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CDC Report: Only 30% of Americans With HIV Have Virus in Check
Just 30% of Americans with human immunodeficiency virus (HIV) infection had the virus under control in 2011, and approximately two-thirds of those whose virus was out of control had been diagnosed but were no longer receiving care, according to a report from the Centers for Disease Control and Prevention (CDC).
The new findings underscore the importance of making sure people with HIV receive ongoing care, treatment, and other information and tools that help prevent transmission to others, as well as the need to reach more people with HIV testing, according to the agency.
When used consistently, antiretroviral medication can keep HIV controlled at very low levels in the body (viral suppression), allowing people with HIV to live longer, healthier lives and reducing the likelihood that they will transmit HIV to others, the CDC says. Treatment has been shown to reduce sexual transmission of HIV by 96%, and U.S. clinical guidelines recommend that everyone diagnosed with HIV infection receive treatment, regardless of their CD4 cell count or viral load.
The new study estimates that of the 1.2 million Americans infected with HIV in 2011, 70% did not have their virus under control. Among the nearly 840,000 people who had not achieved viral suppression:
- 66% had been diagnosed but HIV were not engaged in regular care;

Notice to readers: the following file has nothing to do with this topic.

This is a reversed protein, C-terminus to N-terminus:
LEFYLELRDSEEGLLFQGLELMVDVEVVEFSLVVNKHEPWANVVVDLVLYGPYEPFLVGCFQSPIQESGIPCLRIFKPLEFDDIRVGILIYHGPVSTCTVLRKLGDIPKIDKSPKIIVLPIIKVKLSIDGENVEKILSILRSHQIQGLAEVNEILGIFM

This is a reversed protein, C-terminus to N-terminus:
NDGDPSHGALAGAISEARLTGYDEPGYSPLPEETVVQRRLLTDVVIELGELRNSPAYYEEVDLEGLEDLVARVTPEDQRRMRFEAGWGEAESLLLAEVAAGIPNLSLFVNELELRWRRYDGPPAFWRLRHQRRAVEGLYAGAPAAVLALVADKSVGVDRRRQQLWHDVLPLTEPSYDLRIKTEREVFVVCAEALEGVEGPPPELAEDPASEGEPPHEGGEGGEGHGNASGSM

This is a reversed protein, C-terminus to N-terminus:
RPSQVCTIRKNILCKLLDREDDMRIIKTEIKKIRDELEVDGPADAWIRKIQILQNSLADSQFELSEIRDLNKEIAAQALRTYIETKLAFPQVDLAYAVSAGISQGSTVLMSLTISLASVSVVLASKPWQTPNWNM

- 20% did not know they were infected;
- 10% had been prescribed antiretroviral treatment but did not achieve viral suppression; and
- 4% were engaged in care but had not been prescribed antiretroviral therapy.
The percentage of Americans with HIV who achieved viral suppression remained fairly stable from 2009 to 2011(26% and 30%, respectively).
The new study also found that viral suppression increased with age, with young people significantly less likely than older age groups to have their virus under control. Only 13% of people aged 18 to 24 years were virally suppressed compared with 23% of those aged 25 to 34 years; 27% of those aged 35 to 44 years; 34% of those aged 45 to 54 years; 36% of those aged 55 to 64 years; and 37% among those aged 65 years and older. The researchers attribute this disparity largely to the fact that fewer than half (49%) of individuals aged 18 to 24 years with HIV infection have been diagnosed, underscoring the need for more HIV testing in this population.
“It’s alarming that fewer than half of HIV-positive young adults know they are infected,” said Eugene McCray, MD, director of the CDC’s Division of HIV/AIDS Prevention. “Closing that gap could have a huge impact on controlling HIV. Knowing your status is the first critical step toward taking care of your own health and avoiding transmission to others.”
The study did not find statistically significant differences in viral suppression by race or ethnicity, sex, or risk group.
Source: CDC; November 25, 2014.